David J. Wilson*, Kerry A. Rood and Gregory M. Goodell
Department of Animal, Dairy, and Veterinary Sciences, Utah State University, Logan, UT 84341 (Wilson, Rood), the Dairy Authority, Greeley, CO 80634 (Goodell), USA
Received date: March 24, 2012; Accepted date: May 17, 2012; Published date: May 22, 2012
Citation: Wilson DJ, Rood KA, Goodell GM (2012) Bovine Viral Diarrhea Milk ELISA Test Detecting Anti-p80 Antibody – Association with Milk Handling Methods and Cow Characteristics. J Veterinar Sci Technol 3:114.doi:10.4172/2157-7579.1000114
Copyright: © 2012 Wilson DJ, et al. This is an open-access article distributed under the terms of the Creative Commons Attribution License, which permits unrestricted use, distribution, and reproduction in any medium, provided the original author and source are credited.
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Antibody; Bovine viral diarrhea; ELISA; Milk
Bovine Viral Diarrhea (BVD), caused by BVD virus, a pestivirus, is an important respiratory, gastrointestinal, ocular, and reproductive tract disease complex of dairy cattle [1-3]. Calves infected with BVD in utero may be aborted, born malformed, or born apparently normal, and like calves infected as neonates, may contract diarrhea, respiratory disease, or neurologic signs [1,2,4,5]. Calves infected from 60 to 120 days of gestation may become Persistently Infected (PI) animals [2,4]. Such PI animals are a small percentage of the dairy cattle population, often clinically normal, may survive to adulthood, shed large amounts of BVD virus from bodily secretions throughout their lives, and are the major source of infections in herdmates resulting in clinical disease, abortions, and production losses [2,6].
Because they are of low prevalence and high importance, detection and removal of all PI animals from dairy herds is the single most effective BVD control measure known to date [2,7]. Many different tests for BVD using blood, milk (including bulk tank milk for initial herd screening) or tissues as the sample are available, and numerous test strategies are used around the world. Tests include indirect or competitive ELISAs, virus isolation from inoculated bovine cell cultures, and viral antigen detection ELISAs . Viral antigen capture ELISA tests have become most popular in the U.S., with skin biopsy in the form of ear notches being the sample most commonly tested [7,8].
The study reported here evaluated a milk test for BVD commercially available in the European Union (Idexx, Montpellier, France). The test is a competitive (blocking) ELISA for detection of milk antibody (Ab) specific for "BVD p80 Antigen", p80/125 non-structural protein, also sometimes called non-structural protein 3, common to all strains of BVD virus. The principal objectives were to evaluate potential association of different milk sample handling methods or cow characteristics such as age and stage of lactation with milk ELISA results, determine repeatability of consecutive monthly test results,and test for possible association of anti-BVD Ab with milk production adjusting for other significant factors.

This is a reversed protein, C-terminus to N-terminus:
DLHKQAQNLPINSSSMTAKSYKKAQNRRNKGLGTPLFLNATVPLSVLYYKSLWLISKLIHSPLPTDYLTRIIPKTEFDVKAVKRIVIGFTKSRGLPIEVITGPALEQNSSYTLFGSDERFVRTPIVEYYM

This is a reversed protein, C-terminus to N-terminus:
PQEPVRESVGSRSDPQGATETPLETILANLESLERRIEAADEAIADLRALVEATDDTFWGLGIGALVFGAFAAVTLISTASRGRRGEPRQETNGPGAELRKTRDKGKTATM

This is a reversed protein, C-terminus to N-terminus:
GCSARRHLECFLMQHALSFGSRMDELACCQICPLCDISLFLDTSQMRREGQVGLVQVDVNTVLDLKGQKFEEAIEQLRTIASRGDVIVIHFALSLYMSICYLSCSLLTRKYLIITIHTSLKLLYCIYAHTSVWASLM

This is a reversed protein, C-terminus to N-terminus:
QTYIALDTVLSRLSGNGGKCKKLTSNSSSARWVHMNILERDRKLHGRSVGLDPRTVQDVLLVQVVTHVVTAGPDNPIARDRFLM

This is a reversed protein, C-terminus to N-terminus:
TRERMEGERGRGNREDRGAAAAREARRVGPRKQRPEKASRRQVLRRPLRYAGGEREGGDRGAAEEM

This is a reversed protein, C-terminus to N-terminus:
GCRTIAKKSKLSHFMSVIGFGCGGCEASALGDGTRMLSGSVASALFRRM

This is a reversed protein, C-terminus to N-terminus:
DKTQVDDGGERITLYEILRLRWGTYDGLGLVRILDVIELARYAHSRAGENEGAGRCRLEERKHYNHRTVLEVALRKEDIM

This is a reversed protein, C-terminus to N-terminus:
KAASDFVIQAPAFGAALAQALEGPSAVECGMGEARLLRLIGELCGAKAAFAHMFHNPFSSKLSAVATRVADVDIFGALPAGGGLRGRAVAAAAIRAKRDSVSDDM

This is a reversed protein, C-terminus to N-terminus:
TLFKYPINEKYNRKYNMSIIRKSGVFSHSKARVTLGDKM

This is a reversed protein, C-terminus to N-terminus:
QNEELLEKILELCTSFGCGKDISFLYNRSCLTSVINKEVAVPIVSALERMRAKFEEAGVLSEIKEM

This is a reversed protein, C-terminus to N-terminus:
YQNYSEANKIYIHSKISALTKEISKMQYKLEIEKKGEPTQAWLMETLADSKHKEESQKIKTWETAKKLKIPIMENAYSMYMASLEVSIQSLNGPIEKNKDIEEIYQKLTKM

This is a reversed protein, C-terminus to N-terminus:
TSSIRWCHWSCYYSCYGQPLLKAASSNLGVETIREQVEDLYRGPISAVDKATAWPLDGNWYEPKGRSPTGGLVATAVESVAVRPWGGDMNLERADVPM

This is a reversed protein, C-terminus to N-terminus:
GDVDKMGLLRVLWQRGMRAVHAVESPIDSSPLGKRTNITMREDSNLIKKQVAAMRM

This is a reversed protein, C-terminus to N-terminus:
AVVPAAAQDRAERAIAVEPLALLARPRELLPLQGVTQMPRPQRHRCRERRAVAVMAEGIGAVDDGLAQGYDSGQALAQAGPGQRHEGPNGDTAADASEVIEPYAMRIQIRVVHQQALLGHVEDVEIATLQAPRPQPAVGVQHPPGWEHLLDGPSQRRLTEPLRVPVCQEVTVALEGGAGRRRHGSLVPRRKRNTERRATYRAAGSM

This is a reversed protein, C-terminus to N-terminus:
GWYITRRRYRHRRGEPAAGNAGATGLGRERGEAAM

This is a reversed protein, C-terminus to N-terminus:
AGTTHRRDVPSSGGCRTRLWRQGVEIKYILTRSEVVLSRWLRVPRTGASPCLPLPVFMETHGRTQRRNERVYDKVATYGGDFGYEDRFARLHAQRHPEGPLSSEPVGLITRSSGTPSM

A commercial dairy farm in Utah milking approximately 250 cows, primarily Holsteins but some Jerseys, participated in the study. During the previous 2 years, 3 calves approximately 3 days old (2 Jerseys, 1 Holstein) that died and for which BVD was diagnosed as the main cause of death and 2 PI Holstein cows diagnosed by antigen capture ear notch ELISA (Idexx, Westbrook, ME) were detected in the herd by testing at the Utah Veterinary Diagnostic Laboratory (UVDL). The farm had an established practice of culling PI cows; in accordance the 2 cows detected as PI were culled before the study. Modified live BVD vaccine was administered to 3 and 4 month old calves, 45 to 60 days before expected date of calving (this was at time of dry off in cows expecting their 2nd or greater calf), and 15-21 DIM following calving.
Tests and testing schedule
All lactating cows were tested at consecutive monthly Dairy Herd Improvement Association (DHIA) herd tests (35 days apart). Milk samples were collected using DHIA milk meters, and samples were chilled and transported in coolers to the UVDL. Samples were shipped in insulated containers with frozen gel cold packs overnight by courier to The Dairy Authority (TDA) Laboratory in Greeley, CO. At TDA, samples were aliquoted and handled in one of 4 ways: fresh milk (tested the day after collection), no 2-Bromo-2-nitro-1,3-propanediol (Bronopol, D & F Control Systems, San Ramon, CA) preservative pill; 2 days post-collection milk, preservative pill; milk frozen for 7 days post-collection, no preservative pill; milk at room temperature for 7 days post-collection, preservative pill. Production and lactation data on all milking cows was recorded electronically by DHIA, and the information was transmitted to the investigators.